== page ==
She’s Faking It by Kristin Rockaway

Publication Date: June 30, 2020
Publisher: Graydon House
Rating: ★★★★

You can’t put a filter on reality.

Bree Bozeman isn’t exactly pursuing the life of her dreams. Then again, she isn’t too sure what those dreams are. After dropping out of college, she’s living a pretty chill life in the surf community of Pacific Beach, San Diego…if “chill” means delivering food as a GrubGetter, and if it means “uneventful”.

But when Bree starts a new Instagram account — @breebythesea — one of her posts gets a signal boost from none other than wildly popular self-help guru Demi DiPalma, owner of a lifestyle brand empire. Suddenly, Bree just might be a rising star in the world of Instagram influencing. Is this the direction her life has been lacking? It’s not a career choice she’d ever seriously considered, but maybe it’s a sign from the universe. After all, Demi’s the real deal… right?

Everything is lining up for Bree: life goals, career, and even a blossoming romance with the chiseled guy next door, surf star Trey Cantu. But things are about to go sideways fast, and even the perfect filter’s not gonna fix it. Instagram might be free, but when your life looks flawless on camera, what’s the cost?

Review:

Thank you to Kristin Rockaway, Harlequin Books & NetGalley for a copy of this novel in exchange for an honest review. I read this as a participant of the Harlequin Books 2020 Summer Reads Blog Tour.

I read Kristin Rockaway’s How to Hack a Heartbreak last summer and I absolutely adored it. Kristin Rockaway is becoming an auto-buy/request author for me! Her writing is spectacular in She’s Faking It! If you’re looking for a quick, fun summer read, definitely pick this one up.

Bree, a 25-year old college drop out, is completely over delivering food to people’s houses through a service called GrubGetter. After a run in with an old professor who made her feel insecure in her choices in life, Bree decides it’s time for a change. Bree decides that she is going to become an influencer on social media to make a living after reading a book about “faking it until she makes it”. She finds out that faking it is unfortunately not that easy.

This story is a testament to today’s society. It’s about how the world sees people on Instagram with the Photoshopped backgrounds and beautiful scenery. It shows that even though things online might be happy and cheery on their page, you have zero idea what their life is truly like behind the pictures. Kristin Rockaway did such a fantastic job writing this because I was able to relate to it so much with how technologically the world is running today.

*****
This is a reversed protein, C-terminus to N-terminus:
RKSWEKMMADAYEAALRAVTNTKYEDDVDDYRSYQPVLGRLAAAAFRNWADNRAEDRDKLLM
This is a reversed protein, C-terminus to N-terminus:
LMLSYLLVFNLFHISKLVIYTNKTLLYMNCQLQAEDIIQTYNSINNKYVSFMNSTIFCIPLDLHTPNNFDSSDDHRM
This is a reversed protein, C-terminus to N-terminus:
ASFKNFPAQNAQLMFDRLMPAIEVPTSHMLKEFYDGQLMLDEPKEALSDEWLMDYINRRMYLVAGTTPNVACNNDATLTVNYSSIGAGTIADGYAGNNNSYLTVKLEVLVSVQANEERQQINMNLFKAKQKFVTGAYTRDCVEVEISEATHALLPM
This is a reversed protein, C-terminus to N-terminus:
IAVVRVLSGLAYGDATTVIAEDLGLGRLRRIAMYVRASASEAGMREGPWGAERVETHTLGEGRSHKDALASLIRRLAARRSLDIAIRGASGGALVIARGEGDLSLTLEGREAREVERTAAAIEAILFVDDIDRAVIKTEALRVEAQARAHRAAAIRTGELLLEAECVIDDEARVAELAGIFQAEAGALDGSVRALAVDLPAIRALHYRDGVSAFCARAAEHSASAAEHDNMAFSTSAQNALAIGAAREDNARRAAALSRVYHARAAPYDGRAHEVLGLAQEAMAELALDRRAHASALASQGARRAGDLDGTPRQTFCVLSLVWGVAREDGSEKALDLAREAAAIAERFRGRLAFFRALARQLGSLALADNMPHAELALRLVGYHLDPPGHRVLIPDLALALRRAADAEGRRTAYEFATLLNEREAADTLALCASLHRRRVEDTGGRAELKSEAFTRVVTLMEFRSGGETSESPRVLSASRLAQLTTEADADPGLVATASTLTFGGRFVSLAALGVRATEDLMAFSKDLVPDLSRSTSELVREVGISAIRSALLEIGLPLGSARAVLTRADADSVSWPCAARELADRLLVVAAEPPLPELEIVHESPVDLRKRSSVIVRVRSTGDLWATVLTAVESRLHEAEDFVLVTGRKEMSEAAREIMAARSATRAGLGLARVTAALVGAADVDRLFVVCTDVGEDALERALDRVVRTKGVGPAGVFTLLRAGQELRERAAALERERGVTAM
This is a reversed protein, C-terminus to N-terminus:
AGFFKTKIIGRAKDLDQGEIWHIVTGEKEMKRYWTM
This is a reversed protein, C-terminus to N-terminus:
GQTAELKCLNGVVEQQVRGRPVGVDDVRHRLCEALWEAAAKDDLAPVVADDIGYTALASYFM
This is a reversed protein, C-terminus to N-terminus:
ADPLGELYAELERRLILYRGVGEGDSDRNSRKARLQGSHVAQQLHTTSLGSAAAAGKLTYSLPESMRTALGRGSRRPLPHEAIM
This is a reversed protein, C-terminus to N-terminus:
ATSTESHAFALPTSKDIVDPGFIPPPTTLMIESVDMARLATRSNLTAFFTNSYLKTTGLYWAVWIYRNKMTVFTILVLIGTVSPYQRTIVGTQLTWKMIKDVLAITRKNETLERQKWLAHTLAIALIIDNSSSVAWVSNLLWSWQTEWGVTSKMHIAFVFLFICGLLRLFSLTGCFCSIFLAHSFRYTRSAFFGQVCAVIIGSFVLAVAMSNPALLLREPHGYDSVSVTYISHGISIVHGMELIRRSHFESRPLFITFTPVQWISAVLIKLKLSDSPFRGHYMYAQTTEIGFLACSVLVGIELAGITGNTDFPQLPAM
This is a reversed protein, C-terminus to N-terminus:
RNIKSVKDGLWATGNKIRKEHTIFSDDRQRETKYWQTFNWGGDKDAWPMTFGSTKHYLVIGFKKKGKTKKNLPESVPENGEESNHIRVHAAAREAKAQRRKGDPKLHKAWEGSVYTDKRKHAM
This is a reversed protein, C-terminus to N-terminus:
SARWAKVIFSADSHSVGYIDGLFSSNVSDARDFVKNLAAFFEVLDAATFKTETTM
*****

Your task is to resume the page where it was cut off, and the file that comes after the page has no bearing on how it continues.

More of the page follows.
Next, I loved the fact that this was a very feel-good story. It was motivational, watching this woman try to turn her life around after going through what she did with dropping out of school. It really is like that nowadays where there’s the question of what you’re going to do with your life if you don’t have a direction or degree. I love that Kristin Rockaway turned this into a “you can do whatever you want” story instead of making it seem like people can’t make it unless they have some sort of certification or degree. I especially loved the sisterly bond in this story. Sisters fight and sometimes have a hard time with relationships, but at the end of the day, there’s a protective feeling that I was able to share with Bree and Natasha. It was easy to see the love that they shared.

Finally, I loved the fact that this was a romance novel, but it didn’t take over the entire story. This was more of a feel-good/fiction/self-help story over being a romance. I am a romance fanatic, but I loved that it wasn’t overbearing and didn’t take away from the original message.

Overall, I will always pick up a Kristin Rockaway novel. Her stories are fantastic and her writing is impeccable. I’m always able to relate and her characters are always developed in the best kind of way. Definitely pick this one up this summer! Put it next on your TBR!


Posted on my Instagram.

The Summer Villa by Melissa Hill

Publication Date: April 28, 2020
Publisher: MIRA Books
Rating: ★★★★

Three women. One summer reunion. Secrets will be revealed…

Villa Dolce Vita, a rambling stone house on the Amalfi Coast, sits high above the Gulf of Naples amid dappled lemon groves and fragrant, tumbling bougainvillea. Kim, Colette and Annie all came to the villa in need of escape and in the process forged an unlikely friendship.

Now, years later, Kim has transformed the crumbling house into a luxury retreat and has invited her friends back for the summer to celebrate.

But as friendships are rekindled under the Italian sun, secrets buried in the past will come to light, and not everyone is happy that the three friends are reuniting… Each woman will have things to face up to if they are all to find true happiness and fully embrace the sweet life.

Review:
Thank you Melissa Hill, MIRA Books & NetGalley for a copy of this novel in exchange for an honest review. This novel was a part of the 2020 Spring Reads Blog Tour with Harlequin Books.

An epic summer read about food, friendship and the magic of Italy, perfect for fans of Mary Kay Andrews and Susan Mallery.This was the perfect description of this book.

This is my first Melissa Hill novel and I thoroughly enjoyed it. There was romance, drama, laughs, tears, everything that comes in a women’s fiction / contemporary romance novel. I will say, I thought that the romance and drama in this book was written spectacularly.